Although inflation had been falling significantly throughout the year, in October it jumped from 6.9 to 8.5 percent, according to data from the Czech Statistical Office (ČSÚ). However, the prices of goods and services did not actually increase significantly. A year ago – and the prices are compared with the prices of a year ago when calculating interannual inflation, because it was a special situation. Non-market, electricity prices were adjusted from above. And so now the increase was expected long in advance.
“The October acceleration of year-on-year price growth by 1.6 percent to 8.5 percent was mainly due to last year’s reflection of the energy-saving tariff in electricity prices. If we did not include this cost-saving tariff in the calculation, the price increase would amount to 5.8 percent,” said Pavla Šedivá, head of the CZSO consumer price statistics department, regarding the so-called inflation paradox.
All economic experts agree on the rationale for high inflation. It’s just a matter of paper statistics. “In the last quarter of last year, the so-called savings tariff was in effect, with which the government compensated households for increased energy costs. However, the government did not take this measure this year, which is why the comparative base is lower,” says Martin Kron, an analyst at Raiffeisenbank.
Also according to Vít Hradil, chief economist of Cyrrus, this is solely the effect of the reduced comparative base from last October, when the energy-saving tariff artificially made energy cheaper. “Actual year-on-year inflation – adjusted for this effect – reached a value of 5.8 percent and thus dropped quite significantly compared to September’s 6.9 percent,” commented Hradil.
The year-on-year comparison is therefore dominated by the housing category – which includes energy even with a savings tariff – with inflation of 19.6 percent. This is followed by catering and accommodation (9.2%) and clothing and footwear (7.9%).
“It is cheaper year-on-year only for transport (-2.2%), where last year there was a market panic in fuel as a result of the Russian invasion of Ukraine. The prices for post office and telecommunications (3.3%) and food and non-alcoholic beverages (3.7%) were relatively moderate year-on-year. After taking into account the importance of individual categories in the consumption basket, year-on-year inflation was logically driven by distorted housing statistics (contribution of 5.2 percentage points), followed by food (0.7), recreation and culture as well as catering and accommodation (equally 0.6 percentage points ),” said Hradil.
According to the CZSO, prices rose by only 0.1 percent month-on-month. “This development was mainly influenced by the increase in prices in the food and non-alcoholic beverages section and in the clothing and footwear section, which was compensated by the drop in prices in the housing section,” says Pavla Šedivá from the Czech Statistical Office.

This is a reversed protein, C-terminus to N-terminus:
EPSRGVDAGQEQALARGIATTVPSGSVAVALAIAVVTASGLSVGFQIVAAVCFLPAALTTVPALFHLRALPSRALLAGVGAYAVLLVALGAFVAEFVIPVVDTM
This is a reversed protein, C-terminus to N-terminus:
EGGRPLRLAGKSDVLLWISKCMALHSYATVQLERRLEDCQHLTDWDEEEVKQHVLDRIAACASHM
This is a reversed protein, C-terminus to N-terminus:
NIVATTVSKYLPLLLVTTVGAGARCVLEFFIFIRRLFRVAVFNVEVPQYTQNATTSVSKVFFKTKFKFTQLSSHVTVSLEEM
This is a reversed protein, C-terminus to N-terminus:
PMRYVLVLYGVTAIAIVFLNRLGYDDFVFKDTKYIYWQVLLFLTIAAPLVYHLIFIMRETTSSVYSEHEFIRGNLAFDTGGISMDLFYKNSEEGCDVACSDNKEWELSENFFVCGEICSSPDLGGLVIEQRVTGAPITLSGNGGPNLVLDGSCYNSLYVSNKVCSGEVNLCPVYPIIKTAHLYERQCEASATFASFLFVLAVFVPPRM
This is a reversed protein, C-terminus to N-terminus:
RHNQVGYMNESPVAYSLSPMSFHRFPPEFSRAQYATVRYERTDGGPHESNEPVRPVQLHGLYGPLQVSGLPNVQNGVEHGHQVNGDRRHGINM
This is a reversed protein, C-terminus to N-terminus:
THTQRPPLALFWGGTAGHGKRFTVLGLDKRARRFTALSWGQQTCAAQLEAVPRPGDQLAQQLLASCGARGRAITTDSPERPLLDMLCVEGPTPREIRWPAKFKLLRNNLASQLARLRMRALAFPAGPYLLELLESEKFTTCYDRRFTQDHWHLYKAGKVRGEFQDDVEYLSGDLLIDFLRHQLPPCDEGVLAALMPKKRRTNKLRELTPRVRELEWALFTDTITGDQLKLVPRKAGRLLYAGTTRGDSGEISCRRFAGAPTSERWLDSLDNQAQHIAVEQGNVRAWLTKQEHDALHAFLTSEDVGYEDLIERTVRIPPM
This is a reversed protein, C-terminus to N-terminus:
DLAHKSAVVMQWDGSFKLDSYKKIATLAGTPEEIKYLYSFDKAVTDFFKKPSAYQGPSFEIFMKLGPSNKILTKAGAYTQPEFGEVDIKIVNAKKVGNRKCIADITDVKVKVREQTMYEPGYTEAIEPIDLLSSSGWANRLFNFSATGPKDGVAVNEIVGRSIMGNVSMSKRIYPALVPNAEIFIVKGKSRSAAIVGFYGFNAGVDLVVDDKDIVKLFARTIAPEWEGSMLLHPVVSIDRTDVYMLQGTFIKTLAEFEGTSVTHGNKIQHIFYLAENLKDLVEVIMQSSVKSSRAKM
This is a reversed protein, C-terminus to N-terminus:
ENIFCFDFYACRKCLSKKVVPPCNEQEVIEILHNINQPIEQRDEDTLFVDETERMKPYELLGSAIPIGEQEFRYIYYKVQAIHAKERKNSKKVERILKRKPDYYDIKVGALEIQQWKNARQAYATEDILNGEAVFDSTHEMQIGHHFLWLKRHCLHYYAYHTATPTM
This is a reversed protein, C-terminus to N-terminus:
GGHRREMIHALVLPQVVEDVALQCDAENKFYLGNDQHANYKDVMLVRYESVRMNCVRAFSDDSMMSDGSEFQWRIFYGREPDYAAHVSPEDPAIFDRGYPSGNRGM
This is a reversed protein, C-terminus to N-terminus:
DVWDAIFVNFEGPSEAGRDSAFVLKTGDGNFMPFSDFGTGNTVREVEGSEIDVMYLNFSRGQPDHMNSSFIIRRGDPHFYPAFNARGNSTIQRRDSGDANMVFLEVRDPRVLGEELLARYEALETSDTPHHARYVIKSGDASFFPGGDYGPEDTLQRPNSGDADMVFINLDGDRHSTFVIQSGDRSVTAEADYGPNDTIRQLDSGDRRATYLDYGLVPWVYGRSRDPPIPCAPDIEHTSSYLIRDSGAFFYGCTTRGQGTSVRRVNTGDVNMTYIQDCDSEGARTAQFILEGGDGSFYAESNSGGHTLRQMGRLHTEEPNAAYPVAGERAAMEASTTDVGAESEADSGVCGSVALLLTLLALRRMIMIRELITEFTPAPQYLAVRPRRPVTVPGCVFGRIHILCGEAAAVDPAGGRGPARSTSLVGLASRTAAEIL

In the food and non-alcoholic beverages section, the prices of pork meat by 5.0%, eggs by 10.8%, fruit by 3.0%, vegetables by 2.2%, semi-skimmed milk by 5.8% and butter increased month-on-month by 5.0%.
The month-on-month drop in prices was recorded primarily in the housing section. The prices of electricity fell by 1.7%, natural gas by 3.0% and heat and hot water by 0.8%. Of food, the prices of non-alcoholic beverages were lower by 2.0%, poultry meat by 2.3%, potatoes by 5.4%, yogurts by 3.8% and sugar by 5.2%.
The prices of goods as a whole remained at the level of September, and the prices of services rose by 0.2%.
“The main thing that is annoying about the current data is the increase in the price of food, where, despite the continuous decrease in producer prices, consumers did not feel much relief. However, food is one of the highly volatile items and therefore does not say much about the real strength of inflationary pressures. So at the moment, demand inflation does not show too many warning values and does not differ at all or only marginally compared to normal years,” added Hradil.
The inflation paradox will affect inflation in the next two months as well.
“Reported inflation will remain between 7 and 8 percent, while actual inflation will continue to decline. In January, we expect a drastic drop to around 3 percent due to fading energy and also food inflation. However, the uncertainty regarding the rate of January inflation remains enormous,” says ČSOB analyst Dominik Rusinko. He identified the traditional revaluation carried out by traders at the turn of the year as erratic factors, but also the increase in the price of electricity after the increase in the regulated component of its price.
At Peníze.cz, he focuses mainly on personal finance and the labor market. He has been working in the media since the 1990s. She started at the Czech Press Agency, later went through the editorial offices of MF Dnes, iDnes, worked in Hospodářské noviny and on the website Aktuálně.cz…. Other articles by the author.
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